The purpose of this course is to help students become comfortable and creative as empirical economic researchers. It will introduce a series of statistical techniques and models by observing life in the trenches, i.e., working through how practitioners have approached various quantitative problems and used econometric techniques to address substantive questions. In addition to regression-based approaches, we will explore other techniques such as variance decomposition and principle component analysis. Throughout the course, the focus is on real-world data, and on the kind of concrete questions that arise in policy, businesses, journalistic and similar contexts. A major focus of the class is on communicating statistical results in ways that are illuminating, persuasive, professional and rigorous. Coursework will make use of a major statistical package, which students will learn.
The goal of this course is to complete a serious research paper based on your training in the MA program and independent research. Students are responsible for creating a meaningful and feasible topic and identifying the appropriate research methods. We will engage in substantial peer review throughout the research process.
The term “community economic development” is used to refer to two different things: scale (economic development at the neighborhood level) and approach or philosophy (local community control over economic development). We will look at both. As the course title suggest, our focus will be economic development rather than any number of other important dimensions of development. While we’ll touch on some specific techniques, our main emphasis will be on broad planning skills of analysis and problem-solving. We will primarily use US examples, but will occasionally look at other countries to flesh out ideas or make comparisons. In the preparation of reports students will engage in peer-editing. Special emphasis is placed on marginalized communities, and African American experiences.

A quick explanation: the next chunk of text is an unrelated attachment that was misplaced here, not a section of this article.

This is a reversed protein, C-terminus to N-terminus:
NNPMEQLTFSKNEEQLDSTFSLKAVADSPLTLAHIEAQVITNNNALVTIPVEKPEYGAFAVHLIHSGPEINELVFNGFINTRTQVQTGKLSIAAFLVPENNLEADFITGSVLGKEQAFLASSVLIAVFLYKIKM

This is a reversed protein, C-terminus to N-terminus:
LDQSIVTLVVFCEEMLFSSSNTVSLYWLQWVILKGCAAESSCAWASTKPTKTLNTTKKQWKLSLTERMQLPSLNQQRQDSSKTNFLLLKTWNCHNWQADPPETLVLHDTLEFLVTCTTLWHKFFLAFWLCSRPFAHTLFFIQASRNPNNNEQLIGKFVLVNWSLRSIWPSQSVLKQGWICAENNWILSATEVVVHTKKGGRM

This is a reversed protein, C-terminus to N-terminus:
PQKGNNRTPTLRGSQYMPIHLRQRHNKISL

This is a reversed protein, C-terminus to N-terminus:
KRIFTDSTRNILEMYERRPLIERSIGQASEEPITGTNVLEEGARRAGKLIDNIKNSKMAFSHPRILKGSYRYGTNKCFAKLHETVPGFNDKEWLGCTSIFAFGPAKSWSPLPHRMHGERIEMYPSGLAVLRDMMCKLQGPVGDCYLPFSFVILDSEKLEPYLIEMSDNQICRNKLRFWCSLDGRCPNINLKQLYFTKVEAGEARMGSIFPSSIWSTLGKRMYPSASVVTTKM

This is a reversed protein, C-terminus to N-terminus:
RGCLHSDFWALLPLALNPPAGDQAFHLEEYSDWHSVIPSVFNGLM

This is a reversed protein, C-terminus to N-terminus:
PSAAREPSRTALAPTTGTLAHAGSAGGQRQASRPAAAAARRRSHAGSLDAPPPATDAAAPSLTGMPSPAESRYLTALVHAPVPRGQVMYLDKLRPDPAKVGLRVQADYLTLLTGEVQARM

This course introduces broad themes in economic history by exploring a small number of topics in depth. Topics include the transition from feudalism to capitalism; U.S. slavery, the emergence of wage labor, and the southern regional economy; the rise of the large- scale firm; and instability, depression, and structural change in the twentieth-century world economy. Particular emphasis will be placed on the development of economic and political institutions.
Critical appraisal of the microeconomic principles of asset valuation under certainty and uncertainty; the various forms of risk and risk management; the theoretical and policy macroeconomic and overall social implications of conventional asset valuation and risk management; capital asset pricing and arbitrage pricing.
This course provides an introduction to the political economy of the Middle East and North Africa in the 20th and 21st centuries. The course also supports students to cultivate the methodological and theoretical skills necessary to critically assess and analyze information pertaining to the region. Through critical reading, lectures, informed discussions, as well as in the writing of reading reflections and essays, students are encouraged to develop both their understanding of the major trends in the political economy of the Middle Eastern and North Africa and their skills of political analysis more generally.